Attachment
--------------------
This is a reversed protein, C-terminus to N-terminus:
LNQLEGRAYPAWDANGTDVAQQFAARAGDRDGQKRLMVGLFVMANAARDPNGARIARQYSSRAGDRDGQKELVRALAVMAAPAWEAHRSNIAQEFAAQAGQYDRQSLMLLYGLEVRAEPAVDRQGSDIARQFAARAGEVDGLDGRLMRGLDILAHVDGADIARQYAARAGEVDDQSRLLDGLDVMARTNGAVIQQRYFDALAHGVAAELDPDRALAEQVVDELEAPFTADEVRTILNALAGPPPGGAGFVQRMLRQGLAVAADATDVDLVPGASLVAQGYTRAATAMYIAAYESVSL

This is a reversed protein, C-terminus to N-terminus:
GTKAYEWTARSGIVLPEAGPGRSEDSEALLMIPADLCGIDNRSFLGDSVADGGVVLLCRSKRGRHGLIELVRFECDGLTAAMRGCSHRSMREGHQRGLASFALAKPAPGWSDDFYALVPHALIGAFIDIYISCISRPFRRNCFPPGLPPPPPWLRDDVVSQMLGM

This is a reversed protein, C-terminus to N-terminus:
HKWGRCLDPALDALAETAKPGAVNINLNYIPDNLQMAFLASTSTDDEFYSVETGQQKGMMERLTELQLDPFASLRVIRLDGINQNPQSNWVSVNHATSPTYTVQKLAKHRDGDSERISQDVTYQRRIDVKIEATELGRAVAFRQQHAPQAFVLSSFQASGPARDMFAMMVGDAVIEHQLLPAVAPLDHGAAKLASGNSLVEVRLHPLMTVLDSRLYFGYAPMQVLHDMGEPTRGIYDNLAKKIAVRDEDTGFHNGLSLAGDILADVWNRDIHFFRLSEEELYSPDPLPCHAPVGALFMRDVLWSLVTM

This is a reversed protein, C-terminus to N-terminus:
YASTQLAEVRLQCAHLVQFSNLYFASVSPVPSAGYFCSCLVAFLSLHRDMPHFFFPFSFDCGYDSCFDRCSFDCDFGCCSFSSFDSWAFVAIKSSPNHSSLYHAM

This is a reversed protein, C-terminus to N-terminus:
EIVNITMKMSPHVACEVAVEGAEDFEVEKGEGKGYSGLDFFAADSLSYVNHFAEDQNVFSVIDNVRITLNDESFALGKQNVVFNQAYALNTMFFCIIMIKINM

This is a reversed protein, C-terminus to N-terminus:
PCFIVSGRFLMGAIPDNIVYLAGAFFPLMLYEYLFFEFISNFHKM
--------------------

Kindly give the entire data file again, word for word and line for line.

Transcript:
This is a reversed protein, C-terminus to N-terminus:
LNQLEGRAYPAWDANGTDVAQQFAARAGDRDGQKRLMVGLFVMANAARDPNGARIARQYSSRAGDRDGQKELVRALAVMAAPAWEAHRSNIAQEFAAQAGQYDRQSLMLLYGLEVRAEPAVDRQGSDIARQFAARAGEVDGLDGRLMRGLDILAHVDGADIARQYAARAGEVDDQSRLLDGLDVMARTNGAVIQQRYFDALAHGVAAELDPDRALAEQVVDELEAPFTADEVRTILNALAGPPPGGAGFVQRMLRQGLAVAADATDVDLVPGASLVAQGYTRAATAMYIAAYESVSL

This is a reversed protein, C-terminus to N-terminus:
GTKAYEWTARSGIVLPEAGPGRSEDSEALLMIPADLCGIDNRSFLGDSVADGGVVLLCRSKRGRHGLIELVRFECDGLTAAMRGCSHRSMREGHQRGLASFALAKPAPGWSDDFYALVPHALIGAFIDIYISCISRPFRRNCFPPGLPPPPPWLRDDVVSQMLGM

This is a reversed protein, C-terminus to N-terminus:
HKWGRCLDPALDALAETAKPGAVNINLNYIPDNLQMAFLASTSTDDEFYSVETGQQKGMMERLTELQLDPFASLRVIRLDGINQNPQSNWVSVNHATSPTYTVQKLAKHRDGDSERISQDVTYQRRIDVKIEATELGRAVAFRQQHAPQAFVLSSFQASGPARDMFAMMVGDAVIEHQLLPAVAPLDHGAAKLASGNSLVEVRLHPLMTVLDSRLYFGYAPMQVLHDMGEPTRGIYDNLAKKIAVRDEDTGFHNGLSLAGDILADVWNRDIHFFRLSEEELYSPDPLPCHAPVGALFMRDVLWSLVTM

This is a reversed protein, C-terminus to N-terminus:
YASTQLAEVRLQCAHLVQFSNLYFASVSPVPSAGYFCSCLVAFLSLHRDMPHFFFPFSFDCGYDSCFDRCSFDCDFGCCSFSSFDSWAFVAIKSSPNHSSLYHAM

This is a reversed protein, C-terminus to N-terminus:
EIVNITMKMSPHVACEVAVEGAEDFEVEKGEGKGYSGLDFFAADSLSYVNHFAEDQNVFSVIDNVRITLNDESFALGKQNVVFNQAYALNTMFFCIIMIKINM

This is a reversed protein, C-terminus to N-terminus:
PCFIVSGRFLMGAIPDNIVYLAGAFFPLMLYEYLFFEFISNFHKM